I had been looking for copies of the run (second copies, since I have the full run in storage in Oxfordshire even as I sit at my desk in Los Feliz) in Roger's Time Machine, now on Tenth Street. When I went to pay for them, Roger was justifiably aghast. "You're buying them, and passing over issues of the Byrne run?" I lisped faintly, "It's a great underrated run, Roger."

No it isn't. It has some great plot elements if you can abide the diabolical dialogues. These issues featured the heights of the obscure meddling done by that cocksman that old Priapus Nathaniel Richards, his unctuous insinuation that not only was he was the father of Reed Richards, he also fathered Dr. Doom and Kritoff Vernard. This is the storyline where Franklin Richards is transformed from a prating five-year-old to a dynamic alt–future twenty–something (presumably to cash in on Cable and get some of that X-Men money).

Both these rather excessive plot elements were revived to good effect by the good Hickman decades later. It also features the very interesting (if thoroughly botched) Celestial/Watchers war. Still, I bought the trade paperback Strange Days collecting #s 403–416 and it has taken me about 180 "strange days" just to try and read half of it. The book never seems to end. I started it with the naive thought, "This will be a good prologue to rereading the Hickman run." That was almost a year ago.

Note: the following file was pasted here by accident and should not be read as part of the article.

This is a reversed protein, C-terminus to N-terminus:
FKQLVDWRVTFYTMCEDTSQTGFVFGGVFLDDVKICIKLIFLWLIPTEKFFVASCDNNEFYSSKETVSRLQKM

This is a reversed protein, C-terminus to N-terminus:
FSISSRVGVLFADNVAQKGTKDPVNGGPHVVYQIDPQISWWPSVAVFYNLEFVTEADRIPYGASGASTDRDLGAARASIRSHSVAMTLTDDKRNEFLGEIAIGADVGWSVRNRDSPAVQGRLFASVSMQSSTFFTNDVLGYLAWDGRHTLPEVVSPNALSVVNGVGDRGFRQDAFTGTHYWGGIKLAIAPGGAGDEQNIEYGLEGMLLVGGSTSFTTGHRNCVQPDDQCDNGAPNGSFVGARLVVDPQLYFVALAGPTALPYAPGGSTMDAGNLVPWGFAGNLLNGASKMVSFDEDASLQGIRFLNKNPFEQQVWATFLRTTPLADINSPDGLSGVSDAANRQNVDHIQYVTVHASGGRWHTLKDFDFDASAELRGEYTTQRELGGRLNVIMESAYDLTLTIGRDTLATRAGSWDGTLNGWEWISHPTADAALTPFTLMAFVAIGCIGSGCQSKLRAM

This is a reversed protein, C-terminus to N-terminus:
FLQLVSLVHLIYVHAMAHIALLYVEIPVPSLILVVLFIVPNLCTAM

Not much more to say than that. Did you ever claim something was underrated, and then realize in the tabernacle of your inner soul that you'd overrated it?

* * * * * * * * * * 

Speaking of Bob Stanley, I love to tell the story of the time in the late–mid– Nineties when Laurence Remila and I were in the Spread Eagle, Camden, where we habitually went to drink junk, and snarl and ogle at gurls, and to bait the minor indie rock stars. We'd go from the Mixer to the Dublin Castle to the Eagle. Ash and Menswear and Bob Stanley. We were bugging Bob there then, and I was ker–blunk on Strongbow cider and avowing forcefully that Pussy Galore's Dial M For Motherfucker was the single greatest LP in the known space–time hemisphere. (That might still be true.) "Do you not like it?" I said to BOB with malice. "Rock?! Does it frighten poor Bobby?" I said. "Don't you get it? The rock machine? Don't it turn you on?" I said. "Don't you love to kick out the jams?"